Meet Nelson Chamisa, 40, young but promising Zimbabwean presidential candidate

Meet Nelson Chamisa, 40, young but promising Zimbabwean presidential candidate

- The leader of Zimbabwe’s MDC party Nelson Chamisa is at 40 years-of-age only just old enough to run for president

- Despite his youth, or maybe because of it, Chamisa is confident that he can pull off what would be a stunning win

- Chamisa joined the MDC when it was formed in 1999 and was chosen to succeed the late Morgan Tsvangirai as party leader

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Nelson Chamisa might only be 40-years-old but he is one of the frontrunners to win the Zimbabwean presidential election which is currently taking place. Chamisa just barely meets the minimum age required to become president under Zimbabwe’s constitution.

Chamisa is the leader of Zimbabwe’s official opposition party the Movement for Democratic Change (MDC) and is considered together with incumbent president Emmerson Mnangagwa as the two frontrunners in the election.

READ ALSO: Mugabe lashes out at Zim government’s failure to pay pension, resort homes

Chamisa rise has been meteoric if somewhat rocky at times. He was chosen to succeed the late Morgan Tsvangirai as MDC leader, his selection was messy and caused a split in the MDC.

Briefly.co.za gathered that Chamisa was the leader of the Zimbabwe National Students Union which protested against Mugabe in the 1990’s. He joined the MDC when it was formed in 1999 and quickly rose through the ranks

Tsvangirai identified Chamisa as a future leader early on and provided Chamisa with mentorship and guidance. Chamisa has served as the MDC’s spokesperson and was the leader of its youth league.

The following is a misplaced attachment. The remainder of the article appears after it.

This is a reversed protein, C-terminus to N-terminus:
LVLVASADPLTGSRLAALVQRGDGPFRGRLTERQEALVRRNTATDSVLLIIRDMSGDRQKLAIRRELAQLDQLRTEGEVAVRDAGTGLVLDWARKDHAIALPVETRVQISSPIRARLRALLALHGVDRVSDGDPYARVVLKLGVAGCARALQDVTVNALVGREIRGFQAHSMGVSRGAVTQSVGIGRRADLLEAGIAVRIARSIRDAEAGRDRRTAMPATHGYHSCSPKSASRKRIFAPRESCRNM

eNCA.com reported that Chamisa served in the ill-fated government of national unity which was established after the 2008 election. He served as the communication and information minister in the cabinet.

Chamisa is known for making passionate and sometimes humorous speeches and has managed to capture the hearts and minds of the youth in Zimbabwe.

Chamisa said he would ride the wave of youthful optimism in the same way in which Barack Obama did in the United States.

Despite widespread claims of voter and election fraud in the build-up to the election, Chamisa vowed not to let that stop his party from taking part and winning the election.

Zimbabweans have turned out in their droves to take part in the first election not to feature the name of Robert Mugabe on the ballot.

There have been scattered unconfirmed reports of voter intimidation in some rural parts of the country.

Robert Mugabe, Nelson Chamisa and President Emmerson Mnangagwa have cast their votes.

READ ALSO: Professor’s suicide highlights mental illness among doctors caused by brutal working conditions

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Source: Briefly.co.za

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